(Joe Neumaier, New York Daily News)
Splice is one-half of an interesting sci-fi feature and one-half of an outlandish winged-creature sex romp. Perhaps the title of the film is more literal than I took it to be, because Splice is cut straight down the middle to the point the first half takes itself way too seriously considering where the second half dares go. Had this been conceived as a tongue-in-cheek B-movie from the outset I could have held on for the duration, but I can only make so many exceptions for one film... Morality plays a major role in the first half of the film, and even got someone like me who is in favor of embryonic stem cell research to second guess myself, but it quickly loses its relevance as Natali's screenplay, co-written with Antoinette Terry Bryant and Doug Taylor, abandons all intelligence in favor of downright stupidity. The moral issue was already in play and Splice just continues to pile on before overstaying its welcome and devolving into the absurd... Early reviews called it "creepy" and "mortifyingly fascinating". None of this is the case. This is a Frankenstein meets the beauty queen version of Jeepers Creepers and it's simply two styles of storytelling that don't belong together. Don't get me wrong, there is an interesting moral dilemma at the heart of this film and it's the plotline you want to explore, but when Natali turns it into something else it's almost as if someone changed the channel and you find yourself watching a complete different movie with the same characters, but instead of being genius level scientists they are grade-A morons.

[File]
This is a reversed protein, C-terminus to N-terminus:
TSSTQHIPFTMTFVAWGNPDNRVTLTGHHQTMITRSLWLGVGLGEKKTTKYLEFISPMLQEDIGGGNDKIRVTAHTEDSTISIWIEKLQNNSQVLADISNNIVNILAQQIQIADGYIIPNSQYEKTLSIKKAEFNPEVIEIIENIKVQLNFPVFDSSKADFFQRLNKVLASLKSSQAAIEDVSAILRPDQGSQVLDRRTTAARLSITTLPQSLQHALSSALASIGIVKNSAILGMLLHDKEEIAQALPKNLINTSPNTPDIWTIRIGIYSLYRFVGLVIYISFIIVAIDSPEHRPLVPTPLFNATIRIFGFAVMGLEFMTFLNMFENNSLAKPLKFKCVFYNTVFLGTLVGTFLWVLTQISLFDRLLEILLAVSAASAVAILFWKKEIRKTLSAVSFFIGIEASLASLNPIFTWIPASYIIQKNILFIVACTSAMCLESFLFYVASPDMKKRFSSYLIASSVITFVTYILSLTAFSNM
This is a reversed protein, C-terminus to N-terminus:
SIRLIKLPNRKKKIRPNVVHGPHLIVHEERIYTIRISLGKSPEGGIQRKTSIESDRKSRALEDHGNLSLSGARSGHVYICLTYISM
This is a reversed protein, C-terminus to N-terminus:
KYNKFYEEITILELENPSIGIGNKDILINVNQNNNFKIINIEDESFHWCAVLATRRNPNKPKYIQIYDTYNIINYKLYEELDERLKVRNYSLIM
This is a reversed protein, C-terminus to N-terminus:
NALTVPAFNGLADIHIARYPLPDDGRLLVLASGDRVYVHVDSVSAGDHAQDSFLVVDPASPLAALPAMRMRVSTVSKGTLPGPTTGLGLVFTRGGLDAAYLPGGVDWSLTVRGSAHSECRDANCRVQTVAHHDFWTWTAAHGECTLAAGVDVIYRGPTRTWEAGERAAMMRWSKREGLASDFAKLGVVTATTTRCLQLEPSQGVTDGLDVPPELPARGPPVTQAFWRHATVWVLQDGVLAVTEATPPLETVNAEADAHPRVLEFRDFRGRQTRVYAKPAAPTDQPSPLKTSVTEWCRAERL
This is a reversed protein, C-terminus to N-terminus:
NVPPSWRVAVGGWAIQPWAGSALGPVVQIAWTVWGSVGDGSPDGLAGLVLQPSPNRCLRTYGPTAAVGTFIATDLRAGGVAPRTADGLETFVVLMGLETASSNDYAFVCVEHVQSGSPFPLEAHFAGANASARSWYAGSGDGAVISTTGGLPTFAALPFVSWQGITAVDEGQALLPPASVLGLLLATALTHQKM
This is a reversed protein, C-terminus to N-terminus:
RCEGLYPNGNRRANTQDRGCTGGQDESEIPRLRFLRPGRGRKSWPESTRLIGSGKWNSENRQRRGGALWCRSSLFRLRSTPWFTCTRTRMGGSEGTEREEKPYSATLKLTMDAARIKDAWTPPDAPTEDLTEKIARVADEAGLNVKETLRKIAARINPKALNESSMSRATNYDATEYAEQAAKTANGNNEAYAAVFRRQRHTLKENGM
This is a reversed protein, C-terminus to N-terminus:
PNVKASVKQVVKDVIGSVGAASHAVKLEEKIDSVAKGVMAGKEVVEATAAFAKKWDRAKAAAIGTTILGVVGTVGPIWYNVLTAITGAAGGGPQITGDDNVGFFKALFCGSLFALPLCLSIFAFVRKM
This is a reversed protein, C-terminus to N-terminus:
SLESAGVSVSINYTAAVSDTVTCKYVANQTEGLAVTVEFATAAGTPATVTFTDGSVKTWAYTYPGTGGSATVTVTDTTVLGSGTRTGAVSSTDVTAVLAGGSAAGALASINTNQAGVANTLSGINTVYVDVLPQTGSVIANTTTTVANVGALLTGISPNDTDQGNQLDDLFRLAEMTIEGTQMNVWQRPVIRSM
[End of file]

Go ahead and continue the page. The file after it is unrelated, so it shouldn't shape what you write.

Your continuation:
(Brad Brevet, Rope of Silicon)
I hated Splice, and not in the sense that I wasn't ready to go to the "challenging" places it ventures into (as I bet some people will suggest), but that it's one of those sink-in-your-seat, please-end-faster-so-I-can-escape, good-Lord-could-it-get-any-worse kind of bad that only rears its head once in a blue moon, featuring two exceptionally boring main characters trapped in an agonizingly obvious screenplay that could only emphasize its subtext further if Warner Bros. filled half of every auditorium with people that would yell "Get it?" to the regular viewer sitting next to them at every moment. The principal players should be embarrassed to have this movie on their resumes, offering only shrugs and emotionless smirks whenever anyone asks them what the hell they might have been thinking... If there's something I can't stand, it's supposedly smart characters making ridiculously stupid decisions based on things like impulse and primal instinct, and Splice lays on this cliche thicker than maple syrup, careful to smother any trace of fun that might have been gleaned from Brody or Polley's performances right out of the movie with endless bickering and stupidity.
(Tyler Foster, DVD Talk)
What makes even less sense than the plot is why an actor of Adrien Brody’s caliber (he won an Oscar, for Pete’s sake!) would read this script and say, “Yes. I think I should be in this film.” The only thing I can figure is he lost a bet and this was his punishment. As for Polley, she appears to be trying to conjure the chops of her fellow redhead, Julianne Moore. It doesn’t work. But neither does anything else.
(Meredith J. Cooper, Sacramento News Review)
Natali squanders much of his early promise along the way, copping out with a nervous slapsticky tone that makes unclear how much we’re meant to invest in anything: once he’s just splattering the front rows of a demonstration audience with mutant-bug blood, it’s become a gruesome joke, and no more.
(Tim Robey, Daily Telegraph)